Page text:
Tuesday, November 11, 2014

Searching for and finding a flat (part 3)

So there I was, with a key to my house which was not a home.

During the visit, there were many things I hadn’t realized. The house, which looked ok (not exactly clean, but definitely not filthy) was in a terrible state. The filter of the AC was in a terrible condition, the sinks were stained, and the floor turned my socks black. So I spent my money on cleaning products and my morning scrubbing away until it was better.
But of course, let’s not forget there was nothing in it. There wasn’t a bed, or a chair, or a table. And, obviously, no refrigerator, microwave or washing-machine. 

So, even though I had my own apartment, it was not yet my home because I couldn’t live there. 
And then the shopping began.

Do realize that, if you go through something similar, like me you will have blown most (or all!) your savings, so spending even more money on furniture is excruciating. Sure, it’s something you must buy (you can’t sleep on the floor, now can you?) and isn’t it better sooner rather than later?

But what if you can’t afford it?
Well then, you’ve got to prioritize. 
As I have stated in earlier posts, I was incredibly lucky because I was staying at my friend’s house. That allowed me to save up some money before the shopping spree began. Also, we had a big, thick and wonderful mattress and futon she wasn’t using which was perfect for my needs (in fact, I’m still using it, I haven’t gotten around buying a bed yet!). So there, bedding solved. (Carrying the mattress from her house to mine on the train was a hilarious story. The looks we got from people were just hilarious.)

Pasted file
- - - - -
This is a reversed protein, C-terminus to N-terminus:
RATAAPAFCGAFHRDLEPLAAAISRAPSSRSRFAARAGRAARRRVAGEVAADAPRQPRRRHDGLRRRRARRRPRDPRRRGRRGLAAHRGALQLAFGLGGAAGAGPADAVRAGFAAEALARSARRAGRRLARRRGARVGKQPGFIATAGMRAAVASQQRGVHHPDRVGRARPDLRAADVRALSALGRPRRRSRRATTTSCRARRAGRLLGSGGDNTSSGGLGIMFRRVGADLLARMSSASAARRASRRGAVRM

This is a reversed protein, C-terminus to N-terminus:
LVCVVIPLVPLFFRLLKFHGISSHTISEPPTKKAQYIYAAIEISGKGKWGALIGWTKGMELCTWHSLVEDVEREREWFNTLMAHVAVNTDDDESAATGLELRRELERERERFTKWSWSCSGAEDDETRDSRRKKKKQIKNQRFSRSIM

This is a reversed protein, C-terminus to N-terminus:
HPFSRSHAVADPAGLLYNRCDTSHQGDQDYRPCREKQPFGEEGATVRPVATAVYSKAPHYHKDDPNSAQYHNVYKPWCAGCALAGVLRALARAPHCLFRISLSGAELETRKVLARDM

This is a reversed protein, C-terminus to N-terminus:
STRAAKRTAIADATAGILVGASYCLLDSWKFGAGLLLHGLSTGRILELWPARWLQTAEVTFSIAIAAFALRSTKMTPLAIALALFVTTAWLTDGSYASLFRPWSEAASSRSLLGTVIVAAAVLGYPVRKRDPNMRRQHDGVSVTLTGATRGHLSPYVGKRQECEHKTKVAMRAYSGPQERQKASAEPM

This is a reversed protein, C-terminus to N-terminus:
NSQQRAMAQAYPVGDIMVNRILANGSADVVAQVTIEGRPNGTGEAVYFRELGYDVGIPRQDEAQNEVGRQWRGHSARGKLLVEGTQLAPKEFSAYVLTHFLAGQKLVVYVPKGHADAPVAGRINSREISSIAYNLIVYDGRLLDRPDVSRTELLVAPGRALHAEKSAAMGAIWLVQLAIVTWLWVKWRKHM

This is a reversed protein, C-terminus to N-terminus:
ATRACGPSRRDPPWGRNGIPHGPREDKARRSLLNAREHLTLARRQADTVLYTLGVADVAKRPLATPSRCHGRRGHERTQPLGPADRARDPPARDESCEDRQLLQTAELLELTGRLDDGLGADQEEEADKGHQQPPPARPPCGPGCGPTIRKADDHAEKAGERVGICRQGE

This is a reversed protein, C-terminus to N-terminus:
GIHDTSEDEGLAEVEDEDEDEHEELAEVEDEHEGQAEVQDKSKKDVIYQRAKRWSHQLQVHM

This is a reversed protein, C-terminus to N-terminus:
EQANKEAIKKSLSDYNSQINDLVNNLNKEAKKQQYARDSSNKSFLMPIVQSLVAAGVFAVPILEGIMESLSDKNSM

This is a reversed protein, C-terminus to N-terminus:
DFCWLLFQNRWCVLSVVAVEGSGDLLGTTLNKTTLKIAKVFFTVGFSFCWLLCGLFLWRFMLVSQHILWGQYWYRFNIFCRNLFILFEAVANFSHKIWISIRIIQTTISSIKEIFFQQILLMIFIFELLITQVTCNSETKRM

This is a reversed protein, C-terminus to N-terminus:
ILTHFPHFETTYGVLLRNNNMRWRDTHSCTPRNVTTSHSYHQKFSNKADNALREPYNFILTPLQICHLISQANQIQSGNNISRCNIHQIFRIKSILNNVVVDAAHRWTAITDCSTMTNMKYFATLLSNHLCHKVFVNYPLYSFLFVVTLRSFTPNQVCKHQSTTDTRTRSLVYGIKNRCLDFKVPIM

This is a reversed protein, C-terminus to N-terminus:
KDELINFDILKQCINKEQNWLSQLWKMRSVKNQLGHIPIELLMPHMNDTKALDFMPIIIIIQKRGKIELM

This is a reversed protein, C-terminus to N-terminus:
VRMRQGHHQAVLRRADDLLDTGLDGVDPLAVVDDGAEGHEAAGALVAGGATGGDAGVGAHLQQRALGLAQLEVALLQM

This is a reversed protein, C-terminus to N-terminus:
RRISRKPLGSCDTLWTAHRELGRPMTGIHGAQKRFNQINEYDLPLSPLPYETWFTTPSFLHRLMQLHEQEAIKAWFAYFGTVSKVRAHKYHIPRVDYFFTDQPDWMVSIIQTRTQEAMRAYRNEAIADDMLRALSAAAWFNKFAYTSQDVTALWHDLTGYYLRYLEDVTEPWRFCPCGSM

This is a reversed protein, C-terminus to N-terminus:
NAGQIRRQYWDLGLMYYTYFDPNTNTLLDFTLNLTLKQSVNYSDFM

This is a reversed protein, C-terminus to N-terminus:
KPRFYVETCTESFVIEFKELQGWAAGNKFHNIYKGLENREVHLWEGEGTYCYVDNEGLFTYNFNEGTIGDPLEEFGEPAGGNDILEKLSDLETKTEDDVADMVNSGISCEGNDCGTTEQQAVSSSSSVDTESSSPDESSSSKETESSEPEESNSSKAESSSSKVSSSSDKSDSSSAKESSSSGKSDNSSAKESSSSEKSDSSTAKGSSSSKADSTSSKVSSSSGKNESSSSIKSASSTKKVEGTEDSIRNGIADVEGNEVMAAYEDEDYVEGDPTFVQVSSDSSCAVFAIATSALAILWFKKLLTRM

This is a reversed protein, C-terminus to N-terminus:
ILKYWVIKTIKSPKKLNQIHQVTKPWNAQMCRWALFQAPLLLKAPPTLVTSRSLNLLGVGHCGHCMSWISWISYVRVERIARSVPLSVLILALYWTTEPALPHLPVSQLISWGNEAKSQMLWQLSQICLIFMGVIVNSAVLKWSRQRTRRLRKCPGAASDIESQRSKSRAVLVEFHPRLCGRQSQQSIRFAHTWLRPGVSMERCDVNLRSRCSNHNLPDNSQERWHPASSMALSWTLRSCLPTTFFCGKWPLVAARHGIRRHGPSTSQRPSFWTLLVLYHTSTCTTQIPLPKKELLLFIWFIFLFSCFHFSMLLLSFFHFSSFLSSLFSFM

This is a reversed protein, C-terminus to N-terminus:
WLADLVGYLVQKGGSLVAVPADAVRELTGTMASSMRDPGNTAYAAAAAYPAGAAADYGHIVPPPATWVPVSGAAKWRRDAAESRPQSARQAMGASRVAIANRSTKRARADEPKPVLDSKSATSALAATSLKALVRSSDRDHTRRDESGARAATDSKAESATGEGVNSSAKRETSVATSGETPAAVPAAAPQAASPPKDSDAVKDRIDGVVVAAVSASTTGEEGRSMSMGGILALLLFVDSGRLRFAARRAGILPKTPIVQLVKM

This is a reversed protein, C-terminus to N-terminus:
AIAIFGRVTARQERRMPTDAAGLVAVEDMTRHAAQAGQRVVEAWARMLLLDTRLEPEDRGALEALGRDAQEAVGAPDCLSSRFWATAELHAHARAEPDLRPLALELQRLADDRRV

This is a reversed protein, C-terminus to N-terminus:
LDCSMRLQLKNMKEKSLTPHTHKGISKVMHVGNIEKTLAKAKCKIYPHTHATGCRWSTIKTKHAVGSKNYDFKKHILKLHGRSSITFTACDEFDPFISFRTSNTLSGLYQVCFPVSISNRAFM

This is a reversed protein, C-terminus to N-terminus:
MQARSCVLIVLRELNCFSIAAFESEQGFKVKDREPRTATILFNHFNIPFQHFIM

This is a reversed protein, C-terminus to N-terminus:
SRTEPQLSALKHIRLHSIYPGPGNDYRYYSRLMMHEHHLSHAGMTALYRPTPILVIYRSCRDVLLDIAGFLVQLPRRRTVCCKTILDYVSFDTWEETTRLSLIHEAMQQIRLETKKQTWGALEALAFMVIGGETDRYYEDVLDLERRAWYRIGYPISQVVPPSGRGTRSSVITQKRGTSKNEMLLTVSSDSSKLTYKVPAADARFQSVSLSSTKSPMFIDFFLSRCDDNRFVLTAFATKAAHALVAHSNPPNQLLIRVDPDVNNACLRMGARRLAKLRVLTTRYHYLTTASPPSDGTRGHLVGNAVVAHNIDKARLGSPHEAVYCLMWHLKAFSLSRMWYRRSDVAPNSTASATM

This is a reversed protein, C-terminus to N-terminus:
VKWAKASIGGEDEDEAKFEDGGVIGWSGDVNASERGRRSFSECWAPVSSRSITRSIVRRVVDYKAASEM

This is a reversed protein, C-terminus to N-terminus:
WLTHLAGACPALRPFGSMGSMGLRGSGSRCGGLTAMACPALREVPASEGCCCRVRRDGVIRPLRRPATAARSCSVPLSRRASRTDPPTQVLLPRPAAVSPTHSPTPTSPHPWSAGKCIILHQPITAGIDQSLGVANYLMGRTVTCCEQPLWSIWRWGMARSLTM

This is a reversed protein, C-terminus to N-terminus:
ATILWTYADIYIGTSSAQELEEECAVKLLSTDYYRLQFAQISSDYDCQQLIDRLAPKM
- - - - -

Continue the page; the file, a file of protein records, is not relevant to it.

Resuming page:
The first thing I actually bought was a low-chair, a comfortable one, because I know that since the dining-kitchen was small, a tall one would only take away more space.
Then, on one escapade I managed to find a 100-yen shop, in which I bought little things which might not seem important but are a blessing to have: somewhere to leave the drying dishes, dishes (duh), slippers, one of those sticky roles which take away dust from your clothes, etc.
Ok, so then I had the essential, small stuff but not the essential, big stuff.
So, the day came when I went to the electronics shop (Bic Camera, Yodobashi Camera, etc). First things first: in Japan, these kind of huge shops have membership cards, get yourself one so that you can save up some points (or miles with JAL!).
First things I bought? A fridge, a microwave and a low table (actually, a kotatsu, because winter is coming). I figured I could always use my friend’s washing machine, but I ended up buying my own a week later.
And while I was waiting for it all to arrive home, I stayed at my friend’s (who had by then gone on a business trip) and when it was all there, and I had even managed to find some time to get some curtains…!

… I moved in.

(note, that was practically 3 weeks later!)

What kind of apartments are there in Japan?
1R (1 room): Well, as stated in the name, there is only one room (and the bathroom, separatedly). That means the ultra-small kitchen will share the same space as the bed, and usually the toilet and bathtub will also be in the same room. Normally they are 12-15 sqm.